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Coffee beans.

A new meta-analysis brings a little more clarity on the impact of caffeine on performance.

Maximum Endurance and Strength?

Caffeine is really one of those supplements that actually works. It is often utilized by athletes to improve performance in more endurance-oriented sports like running and cycling.

In recent years, however, more evidence have been presented indicating that caffeine could also have positive effects in other sports as well. Many amateur weight lifters use pre-workout (PWO) supplements that contain caffeine, drink coffee, or energy drinks.

You certainly feel more fit for fight and more alert when consuming caffeine but if that “feeling” does in turn actually an equal improvement in performance has been more questionable.

Several scientific studies have shown positive effects, but many of these have failed to demonstrate any significant effect.

The Evidence

However, a meta-analysis that looked at the effect of caffeine on performance in the gym was published recently. Meta-analysis studies sum up the results from previous studies into a single result and they often provide a good overview of the research area. And can be thought of as “conducting research about previous research.”.

This particular meta-study examined how caffeine affected endurance power and maximum strength. The researchers included 17 studies which met the inclusion criteria, 42 trials related to muscular endurance and 5 trials related to muscular strength,

Endurance power was defined as being able to perform as man repetitions as possible with a given weight. Maximum strength was defined as the maximum weight for one repetition – determined resistance (so-called isotonic strength). Isotonic strength is a predetermined resistance that does not change during the movement, for example lifting a dumbbell and not some elastic or machine with changing lever during movement.

Study Results: Caffeine Improved Muscular Endurance

It is pretty clear that caffeine does improve power endurance. The study results indicate no difference between the type of muscle, nor the dosage of caffeine. The effect was significant only for 60 minutes following the caffeine consumption.

No significant effects were identified for gender, muscle location, muscle size, dosage of caffeine or form or timing of pre-exercise caffeine consumption on performance at maximum strength. For muscular endurance, all moderators were related to improve performance after caffeine intake (P < 0.01). The between groups analysis showed no differences with regard to the effect sizes in the comparisons for muscle location (P = 0.09); muscle size (P = 0.12); caffeine dosage (P = 0.08); and form of intake (P = 0.24). Effect size related to time of consumption pre-exercise was significant only for 60 min, with significant differences vs. 45 min and 90 min (P = 0.04). Comparisons between gender groups were not possible, since only one trial investigated females.

60 Minutes and Dosage

It is interesting to note the fact that caffeine had a significant effect only when taken 60 minutes prior to the test and not as in some studies 45 minutes, or 90 minutes before. The number of studies that tested 45 minutes and 90 minutes were, however, fewer than the number who used the 60 minutes.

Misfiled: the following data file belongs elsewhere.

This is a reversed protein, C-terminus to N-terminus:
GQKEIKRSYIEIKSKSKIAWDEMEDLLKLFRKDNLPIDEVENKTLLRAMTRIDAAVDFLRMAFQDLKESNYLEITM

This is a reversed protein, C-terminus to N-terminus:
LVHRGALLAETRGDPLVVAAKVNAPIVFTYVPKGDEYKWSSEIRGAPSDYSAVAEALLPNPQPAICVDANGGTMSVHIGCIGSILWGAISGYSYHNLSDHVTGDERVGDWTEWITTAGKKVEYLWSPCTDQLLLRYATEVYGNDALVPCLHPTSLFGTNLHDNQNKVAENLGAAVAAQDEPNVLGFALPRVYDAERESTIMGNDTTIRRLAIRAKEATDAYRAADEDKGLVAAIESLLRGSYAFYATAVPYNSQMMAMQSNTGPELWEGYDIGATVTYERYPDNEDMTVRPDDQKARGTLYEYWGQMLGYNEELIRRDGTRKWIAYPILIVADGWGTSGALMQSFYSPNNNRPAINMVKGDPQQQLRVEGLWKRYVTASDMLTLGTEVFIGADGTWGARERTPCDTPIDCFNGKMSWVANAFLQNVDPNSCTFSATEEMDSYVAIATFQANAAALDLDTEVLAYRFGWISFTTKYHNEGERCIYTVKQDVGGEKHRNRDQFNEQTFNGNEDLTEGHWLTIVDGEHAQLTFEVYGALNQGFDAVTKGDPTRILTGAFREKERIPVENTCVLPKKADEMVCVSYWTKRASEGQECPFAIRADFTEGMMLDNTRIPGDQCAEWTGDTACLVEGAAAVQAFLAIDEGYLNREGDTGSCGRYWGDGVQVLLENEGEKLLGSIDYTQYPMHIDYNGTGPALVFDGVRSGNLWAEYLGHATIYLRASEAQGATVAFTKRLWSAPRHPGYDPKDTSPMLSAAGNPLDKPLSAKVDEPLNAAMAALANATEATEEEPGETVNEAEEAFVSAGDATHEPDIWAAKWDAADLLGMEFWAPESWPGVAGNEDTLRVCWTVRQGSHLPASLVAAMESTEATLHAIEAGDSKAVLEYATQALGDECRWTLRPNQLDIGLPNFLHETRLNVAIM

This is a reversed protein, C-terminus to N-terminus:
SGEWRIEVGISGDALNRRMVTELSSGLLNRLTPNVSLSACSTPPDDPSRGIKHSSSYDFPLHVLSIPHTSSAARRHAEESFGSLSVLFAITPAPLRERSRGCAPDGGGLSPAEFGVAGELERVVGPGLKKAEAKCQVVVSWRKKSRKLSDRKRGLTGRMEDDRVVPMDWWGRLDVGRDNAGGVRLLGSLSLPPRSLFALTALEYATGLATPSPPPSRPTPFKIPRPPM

But caffeine does take some time to be fully absorbed in the body enter the blood stream. And when the body begins to break down the caffeine molecules, the highest levels are usually reached in about 60 minutes.

There was no effect difference of different doses of caffeine. In almost all of the studies, a hefty dose of about 4-6 mg per kilogram of body weight was used. This can be compared to a cup of coffee that contains about 100 mg of caffeine and energy drinks usually containing between 90-180 mg of caffeine.

Study Results: Maximum Strength

This meta-analysis shows no indication of improvement on maximum strength. The conclusion is that caffeine was not better than placebo in increasing maximum strength.

But it should be noted that there is a previous meta-analysis (Warren G et al) on this very same topic published in 2010 which conclude that caffeine could have a small effect on maximum strength. There is a major difference in research methods between this new study and the study from 2010 though. The older study included several different types of test for maximum power and not only isotonic strength. The older study also measured maximum strength in the form of maximum muscle activation and not the resulting ability to actually move something.

A major drawback of the newer study, however, is that only five studies were included and four of these did indicate a small but positive effect from caffeine on maximum strength, but one study indicated a minimal effect, the resulting combined statistical evidence is, therefore, negative. For this particular study which showed a negligible effect of caffeine, the dosage was smaller that the others (3.5 mg/kg) and the test were done 47 minutes after the intake.

So the final verdict is still not in but future research will most certainly find an answer.


Caffeine does appear to improve endurance performance and fatigue-related performance.

The effect on maximum power it, however, more doubtful. There is possibly a small improvement, but the jury is out, for future research to examine and confirm.

But before you go and consume loads of coffee, the usual warning regarding caffeine should be added. The effect of caffeine decreases if you utilize it frequently and caffeine can have negative effects on your sleep. So do not overdo it.

Acute effect of caffeine consumption on isotonic muscular strength and endurance: A systematic review and meta-analysis
Effect of caffeine ingestion on muscular strength and endurance: a meta-analysis.